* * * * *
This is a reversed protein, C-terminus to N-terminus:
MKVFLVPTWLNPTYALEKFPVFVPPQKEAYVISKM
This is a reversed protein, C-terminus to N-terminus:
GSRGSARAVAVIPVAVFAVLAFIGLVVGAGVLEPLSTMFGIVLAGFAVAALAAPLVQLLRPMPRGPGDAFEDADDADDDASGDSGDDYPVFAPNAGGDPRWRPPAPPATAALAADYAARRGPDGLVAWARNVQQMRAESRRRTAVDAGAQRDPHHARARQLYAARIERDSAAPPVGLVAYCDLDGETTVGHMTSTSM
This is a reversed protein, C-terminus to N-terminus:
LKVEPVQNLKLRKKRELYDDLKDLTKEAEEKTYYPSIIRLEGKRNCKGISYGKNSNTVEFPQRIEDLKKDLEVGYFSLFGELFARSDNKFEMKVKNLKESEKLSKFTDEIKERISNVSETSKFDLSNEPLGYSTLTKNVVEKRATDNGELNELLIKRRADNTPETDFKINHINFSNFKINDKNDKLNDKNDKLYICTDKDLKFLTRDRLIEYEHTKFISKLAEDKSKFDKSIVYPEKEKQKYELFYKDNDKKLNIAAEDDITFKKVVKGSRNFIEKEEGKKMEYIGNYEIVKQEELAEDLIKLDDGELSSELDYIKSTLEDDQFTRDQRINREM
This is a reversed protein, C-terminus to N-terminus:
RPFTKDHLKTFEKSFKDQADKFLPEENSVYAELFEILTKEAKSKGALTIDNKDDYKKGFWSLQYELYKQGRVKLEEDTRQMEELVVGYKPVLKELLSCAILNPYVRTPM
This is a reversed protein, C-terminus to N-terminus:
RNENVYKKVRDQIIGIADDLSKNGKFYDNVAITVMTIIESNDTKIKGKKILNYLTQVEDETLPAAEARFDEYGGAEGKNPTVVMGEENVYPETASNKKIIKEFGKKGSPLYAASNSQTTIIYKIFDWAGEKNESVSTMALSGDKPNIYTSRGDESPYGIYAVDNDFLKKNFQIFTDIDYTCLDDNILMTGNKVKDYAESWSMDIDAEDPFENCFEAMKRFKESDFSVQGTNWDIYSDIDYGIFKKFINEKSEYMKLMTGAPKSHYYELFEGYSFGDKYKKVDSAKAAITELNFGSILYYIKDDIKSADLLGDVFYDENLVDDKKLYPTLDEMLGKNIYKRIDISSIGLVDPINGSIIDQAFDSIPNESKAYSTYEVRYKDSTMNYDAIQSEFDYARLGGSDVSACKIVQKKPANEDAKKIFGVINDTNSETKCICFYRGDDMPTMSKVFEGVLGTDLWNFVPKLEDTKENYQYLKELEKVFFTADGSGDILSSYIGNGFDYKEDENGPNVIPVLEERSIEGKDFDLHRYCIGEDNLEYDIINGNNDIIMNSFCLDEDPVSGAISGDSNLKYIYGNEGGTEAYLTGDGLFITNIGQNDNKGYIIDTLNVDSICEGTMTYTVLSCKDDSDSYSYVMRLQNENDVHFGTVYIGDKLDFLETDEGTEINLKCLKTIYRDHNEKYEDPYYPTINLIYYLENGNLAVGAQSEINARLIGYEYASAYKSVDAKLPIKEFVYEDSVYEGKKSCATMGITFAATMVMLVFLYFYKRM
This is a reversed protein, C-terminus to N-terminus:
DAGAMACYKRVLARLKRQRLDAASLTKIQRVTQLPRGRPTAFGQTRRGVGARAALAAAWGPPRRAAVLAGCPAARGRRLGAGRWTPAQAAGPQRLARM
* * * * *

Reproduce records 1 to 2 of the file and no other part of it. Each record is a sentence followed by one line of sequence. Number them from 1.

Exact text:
This is a reversed protein, C-terminus to N-terminus:
MKVFLVPTWLNPTYALEKFPVFVPPQKEAYVISKM
This is a reversed protein, C-terminus to N-terminus:
GSRGSARAVAVIPVAVFAVLAFIGLVVGAGVLEPLSTMFGIVLAGFAVAALAAPLVQLLRPMPRGPGDAFEDADDADDDASGDSGDDYPVFAPNAGGDPRWRPPAPPATAALAADYAARRGPDGLVAWARNVQQMRAESRRRTAVDAGAQRDPHHARARQLYAARIERDSAAPPVGLVAYCDLDGETTVGHMTSTSM